Emily Midorikawa is the co-author of A Secret Sisterhood, a book about the literary friendships of Jane Austen, Charlotte Brontё, George Eliot and Virginia Woolf, to be published in 2017 by Aurum Press (UK) and Houghton Mifflin Harcourt (USA). With her co-author, Emma Claire Sweeney, she runs the female literary friendship blog, Something Rhymed. Emily teaches writing at City University London and New York University: London. She was the winner of the Lucy Cavendish Fiction Prize in 2015.
Clatter – I like the way this word sounds so exactly like its meaning, and the actual feeling of clattering that you experience in your mouth when you say it. Collateral, catastrophe and cataclysmic create a similar effect, but nearly always appear in the context of something terrible that has happened. Clatter is more ambiguous.
From Old English clatrung, ‘clattering, noise’, of imitative origin.
Crikey – My mother was Japanese. I have a feeling that when she was learning English, someone or something gave her the impression that crikey was a very commonly-used English word. In reality, my mother said crikey more than anyone else I’ve ever known. It was her default exclamation for annoyance, for surprise or to emphasise a point. At some stage in her life, it must surely have dawned on her that no one used this word as much as her. But did that stop her? No way. On the now much rarer occasions when I see or hear crikey, it always makes me smile.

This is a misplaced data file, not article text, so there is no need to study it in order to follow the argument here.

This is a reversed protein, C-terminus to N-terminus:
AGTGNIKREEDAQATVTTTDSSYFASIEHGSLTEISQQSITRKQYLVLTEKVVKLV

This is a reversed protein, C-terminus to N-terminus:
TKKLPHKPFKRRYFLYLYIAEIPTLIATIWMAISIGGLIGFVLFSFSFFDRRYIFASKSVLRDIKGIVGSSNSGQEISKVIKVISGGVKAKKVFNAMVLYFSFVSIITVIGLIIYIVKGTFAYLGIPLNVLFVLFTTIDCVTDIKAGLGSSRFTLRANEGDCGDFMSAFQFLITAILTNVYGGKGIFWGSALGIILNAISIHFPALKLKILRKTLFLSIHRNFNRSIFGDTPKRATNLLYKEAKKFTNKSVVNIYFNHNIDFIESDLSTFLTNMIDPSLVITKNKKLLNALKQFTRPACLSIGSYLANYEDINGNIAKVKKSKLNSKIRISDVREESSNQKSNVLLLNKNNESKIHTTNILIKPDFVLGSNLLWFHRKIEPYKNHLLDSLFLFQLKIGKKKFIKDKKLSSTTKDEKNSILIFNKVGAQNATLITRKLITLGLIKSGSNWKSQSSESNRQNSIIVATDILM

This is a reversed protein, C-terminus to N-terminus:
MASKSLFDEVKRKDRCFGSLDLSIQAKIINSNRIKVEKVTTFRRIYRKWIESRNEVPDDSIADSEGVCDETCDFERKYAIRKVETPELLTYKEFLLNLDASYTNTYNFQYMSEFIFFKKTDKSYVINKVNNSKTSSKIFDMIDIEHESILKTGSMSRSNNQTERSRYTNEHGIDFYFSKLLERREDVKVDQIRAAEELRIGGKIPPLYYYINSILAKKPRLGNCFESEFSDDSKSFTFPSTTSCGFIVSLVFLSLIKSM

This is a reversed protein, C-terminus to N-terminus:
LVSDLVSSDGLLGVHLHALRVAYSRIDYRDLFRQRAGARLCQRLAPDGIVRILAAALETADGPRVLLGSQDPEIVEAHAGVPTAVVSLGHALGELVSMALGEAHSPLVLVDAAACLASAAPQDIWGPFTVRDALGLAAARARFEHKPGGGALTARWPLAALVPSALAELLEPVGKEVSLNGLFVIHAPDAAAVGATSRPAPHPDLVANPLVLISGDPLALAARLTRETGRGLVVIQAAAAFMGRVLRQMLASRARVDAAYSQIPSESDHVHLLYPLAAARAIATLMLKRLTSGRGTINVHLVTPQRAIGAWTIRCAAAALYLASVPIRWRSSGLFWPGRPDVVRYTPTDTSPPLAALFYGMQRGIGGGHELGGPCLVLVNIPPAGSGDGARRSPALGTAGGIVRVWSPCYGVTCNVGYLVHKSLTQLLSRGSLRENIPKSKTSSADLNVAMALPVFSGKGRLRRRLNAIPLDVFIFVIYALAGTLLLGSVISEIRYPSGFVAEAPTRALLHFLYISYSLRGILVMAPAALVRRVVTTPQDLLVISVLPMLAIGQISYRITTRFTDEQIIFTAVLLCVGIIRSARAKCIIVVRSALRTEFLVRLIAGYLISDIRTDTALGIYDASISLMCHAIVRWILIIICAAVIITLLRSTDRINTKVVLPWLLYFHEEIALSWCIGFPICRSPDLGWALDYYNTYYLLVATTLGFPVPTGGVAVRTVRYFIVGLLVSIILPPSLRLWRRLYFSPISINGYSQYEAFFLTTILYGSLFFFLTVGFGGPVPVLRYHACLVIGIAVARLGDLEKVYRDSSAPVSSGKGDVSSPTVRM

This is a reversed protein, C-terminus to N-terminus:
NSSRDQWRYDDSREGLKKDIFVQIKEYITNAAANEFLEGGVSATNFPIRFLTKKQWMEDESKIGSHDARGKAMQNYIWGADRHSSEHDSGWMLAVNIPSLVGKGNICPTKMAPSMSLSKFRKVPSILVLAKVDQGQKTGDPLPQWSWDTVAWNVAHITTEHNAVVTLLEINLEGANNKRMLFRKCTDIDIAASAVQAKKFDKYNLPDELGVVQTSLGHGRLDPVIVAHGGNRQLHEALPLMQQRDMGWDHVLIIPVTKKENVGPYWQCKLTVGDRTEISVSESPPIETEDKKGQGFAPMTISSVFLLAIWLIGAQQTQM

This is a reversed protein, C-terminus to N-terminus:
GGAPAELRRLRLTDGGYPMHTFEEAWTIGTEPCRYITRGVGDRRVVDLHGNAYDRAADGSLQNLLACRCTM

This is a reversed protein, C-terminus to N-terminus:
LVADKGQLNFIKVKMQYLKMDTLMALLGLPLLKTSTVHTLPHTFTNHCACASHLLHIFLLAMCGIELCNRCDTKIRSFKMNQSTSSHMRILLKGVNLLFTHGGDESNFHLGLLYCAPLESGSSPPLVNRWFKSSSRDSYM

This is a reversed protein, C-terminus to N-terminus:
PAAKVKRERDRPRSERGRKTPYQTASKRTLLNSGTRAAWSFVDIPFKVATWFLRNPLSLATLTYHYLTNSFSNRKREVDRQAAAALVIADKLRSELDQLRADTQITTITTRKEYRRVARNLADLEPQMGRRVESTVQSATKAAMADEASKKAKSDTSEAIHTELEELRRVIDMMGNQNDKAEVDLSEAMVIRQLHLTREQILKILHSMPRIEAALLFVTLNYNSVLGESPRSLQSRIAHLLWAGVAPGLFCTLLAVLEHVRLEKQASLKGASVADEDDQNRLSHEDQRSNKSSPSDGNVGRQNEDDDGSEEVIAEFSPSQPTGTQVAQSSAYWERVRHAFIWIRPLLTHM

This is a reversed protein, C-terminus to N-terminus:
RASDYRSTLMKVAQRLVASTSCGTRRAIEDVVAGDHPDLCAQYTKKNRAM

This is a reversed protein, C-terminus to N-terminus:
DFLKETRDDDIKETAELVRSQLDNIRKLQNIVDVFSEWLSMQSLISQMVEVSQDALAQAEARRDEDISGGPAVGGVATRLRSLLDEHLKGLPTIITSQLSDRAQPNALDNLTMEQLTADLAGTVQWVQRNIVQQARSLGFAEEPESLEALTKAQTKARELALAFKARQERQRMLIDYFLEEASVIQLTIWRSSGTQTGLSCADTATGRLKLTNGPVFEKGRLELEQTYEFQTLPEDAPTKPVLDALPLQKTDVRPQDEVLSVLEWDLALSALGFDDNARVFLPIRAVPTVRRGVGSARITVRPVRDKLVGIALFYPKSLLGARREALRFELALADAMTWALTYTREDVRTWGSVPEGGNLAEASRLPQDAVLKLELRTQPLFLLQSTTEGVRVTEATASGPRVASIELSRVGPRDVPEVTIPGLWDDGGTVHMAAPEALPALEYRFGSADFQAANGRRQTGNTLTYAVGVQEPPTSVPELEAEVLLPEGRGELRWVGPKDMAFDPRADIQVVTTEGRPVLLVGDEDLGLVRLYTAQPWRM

Since 1838, propably a euphamism for Christ, from Greek khristos, ‘the anointed’. Pronunciation with the long ‘i’ is a result of Irish missionary work in England between the 7th and 8th centuries.
Portmanteau – In her 1959 memoir Goodness Had Nothing to Do With It, the film star Mae West sings the praises of portmanteau with its many syllables and pleasing rhythm. I agree with her judgement here. It is a great word for a bag. There is also something satisfying about the style of bag it represents – a kind of travelling case with two equal parts – and the fact that portmanteau words take their name from this origin. While there might be some truly dreadful portmanteau words out there, others such as smog (smoke + fog) or Lewis Carroll’s slithy (lithe + slimy) perfectly sum up the concept.
Port, past participle stem of Latin portare ‘to carry’ + manteau, from Latin mantellum, ‘cloak’. Originally, a court official who carried a prince’s mantle (16th C). Portmanteau word coined by Lewis Carroll (Charles L. Dodgson, 1832-1898) for the words he invented for Jabberwocky.
Emily presents Literary Friendships with Something Rhymed at the Margate Bookie on August 20th, details here.
You must be logged in to post a comment.